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Squeezing the state: tariff revenue, state capacity and the WTO’s Doha Round

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  • James Scott

Abstract

Abstract Tax revenue forms a critical element of state capacity, in turn underpinning the state’s ability to foster inclusive economic growth. This paper calculates the impact of the WTO’s Doha Round on tariff revenues among low-income countries. It finds that some, though not all, are severely affected, losing up to 17 percent of total government tax revenue. In addition, the tariff cuts are found to be regressive, primarily affecting luxury items, such as motor vehicles. Finally, the paper analyses the effectiveness of the mechanism included in the Doha Round to overcome lost tariff revenue, namely aid for trade.

Suggested Citation

  • James Scott, 2012. "Squeezing the state: tariff revenue, state capacity and the WTO’s Doha Round," Global Development Institute Working Paper Series 16912, GDI, The University of Manchester.
  • Handle: RePEc:bwp:bwppap:16912
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    File URL: http://hummedia.manchester.ac.uk/institutes/gdi/publications/workingpapers/bwpi/bwpi-wp-16912.pdf
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    References listed on IDEAS

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    1. Emran, M. Shahe & Stiglitz, Joseph E., 2005. "On selective indirect tax reform in developing countries," Journal of Public Economics, Elsevier, vol. 89(4), pages 599-623, April.
    2. Przemyslaw Kowalski, 2005. "Impact of Changes in Tariffs on Developing Countries' Government Revenue," OECD Trade Policy Papers 18, OECD Publishing.
    3. Will Martin & Kym Anderson, 2006. "Agricultural Trade Reform and the Doha Development Agenda," World Bank Publications, The World Bank, number 6889.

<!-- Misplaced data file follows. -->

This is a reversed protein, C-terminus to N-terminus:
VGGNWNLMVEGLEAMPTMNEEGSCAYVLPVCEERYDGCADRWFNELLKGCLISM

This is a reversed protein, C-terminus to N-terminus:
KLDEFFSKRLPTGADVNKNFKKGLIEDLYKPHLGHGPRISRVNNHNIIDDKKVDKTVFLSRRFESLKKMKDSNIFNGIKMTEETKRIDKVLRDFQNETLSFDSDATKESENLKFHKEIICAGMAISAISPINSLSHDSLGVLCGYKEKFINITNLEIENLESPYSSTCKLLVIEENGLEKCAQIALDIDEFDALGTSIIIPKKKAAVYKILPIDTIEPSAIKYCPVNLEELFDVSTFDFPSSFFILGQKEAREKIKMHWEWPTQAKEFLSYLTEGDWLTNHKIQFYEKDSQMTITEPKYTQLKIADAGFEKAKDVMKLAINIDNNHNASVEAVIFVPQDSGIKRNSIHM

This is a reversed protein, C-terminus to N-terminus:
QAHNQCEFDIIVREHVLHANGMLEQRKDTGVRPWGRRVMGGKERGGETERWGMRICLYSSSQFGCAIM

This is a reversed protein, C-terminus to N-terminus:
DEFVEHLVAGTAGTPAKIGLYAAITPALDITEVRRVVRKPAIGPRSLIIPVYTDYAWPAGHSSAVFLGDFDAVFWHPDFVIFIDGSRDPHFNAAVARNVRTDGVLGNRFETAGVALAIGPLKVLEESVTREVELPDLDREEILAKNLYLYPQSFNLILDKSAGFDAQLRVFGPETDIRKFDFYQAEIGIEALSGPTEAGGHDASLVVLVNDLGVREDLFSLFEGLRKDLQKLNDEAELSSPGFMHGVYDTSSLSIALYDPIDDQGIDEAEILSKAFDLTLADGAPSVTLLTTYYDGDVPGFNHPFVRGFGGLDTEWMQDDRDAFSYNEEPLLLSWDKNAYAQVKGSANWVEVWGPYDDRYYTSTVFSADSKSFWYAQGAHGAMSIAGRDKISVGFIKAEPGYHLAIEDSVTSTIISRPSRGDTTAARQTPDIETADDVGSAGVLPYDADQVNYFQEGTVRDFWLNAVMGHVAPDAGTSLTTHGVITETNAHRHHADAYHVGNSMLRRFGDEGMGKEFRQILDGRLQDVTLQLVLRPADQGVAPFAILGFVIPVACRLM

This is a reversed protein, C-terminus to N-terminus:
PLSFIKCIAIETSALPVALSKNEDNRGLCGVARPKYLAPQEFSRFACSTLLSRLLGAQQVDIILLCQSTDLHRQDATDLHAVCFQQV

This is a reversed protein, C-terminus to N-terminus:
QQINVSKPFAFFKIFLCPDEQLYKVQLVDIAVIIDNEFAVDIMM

4. Kym Anderson & Will Martin & Dominique van der Mensbrugghe, 2006. "Doha Merchandise Trade Reform: What Is at Stake for Developing Countries?," World Bank Economic Review, World Bank Group, vol. 20(2), pages 169-195.
    5. Frank Ackerman & Kevin Gallagher, 2008. "The Shrinking Gains from Global Trade Liberalization in Computable General Equilibrium Models: A Critical Assessment," International Journal of Political Economy, Taylor & Francis Journals, vol. 37(1), pages 50-77.
    6. Alice Sindzingre, 2007. "Financing the Developmental State: Tax and Revenue Issues," Development Policy Review, Overseas Development Institute, vol. 25(5), pages 615-632, September.
    7. Thomas W. Hertel & L. Alan Winters, 2006. "Poverty and the WTO : Impacts of the Doha Development Agenda," World Bank Publications, The World Bank, number 7411.
    8. Bresser Pereira,Luiz Carlos, 2010. "Globalization and Competition," Cambridge Books, Cambridge University Press, number 9780521196352, March.
    9. Tehmina S. Khan & John Norregaard, 2007. "Tax Policy; Recent Trends and Coming Challenges," IMF Working Papers 07/274, International Monetary Fund.
    10. Keen, Michael & Ligthart, Jenny E., 2002. "Coordinating tariff reduction and domestic tax reform," Journal of International Economics, Elsevier, vol. 56(2), pages 489-507, March.
    11. Mark Langan & James Scott, 2011. "The false promise of Aid for Trade," Global Development Institute Working Paper Series 16011, GDI, The University of Manchester.
    12. Sebastian Hess & Stephan von Cramon-Taubadel, 2008. "A Meta-Analysis of General and Partial Equilibrium Simulations of Trade Liberalisation under the Doha Development Agenda," The World Economy, Wiley Blackwell, vol. 31(6), pages 804-840, June.
    13. Ernesto Valenzuela & Kym Anderson & Thomas Hertel, 2008. "Impacts of trade reform: sensitivity of model results to key assumptions," International Economics and Economic Policy, Springer, vol. 4(4), pages 395-420, February.
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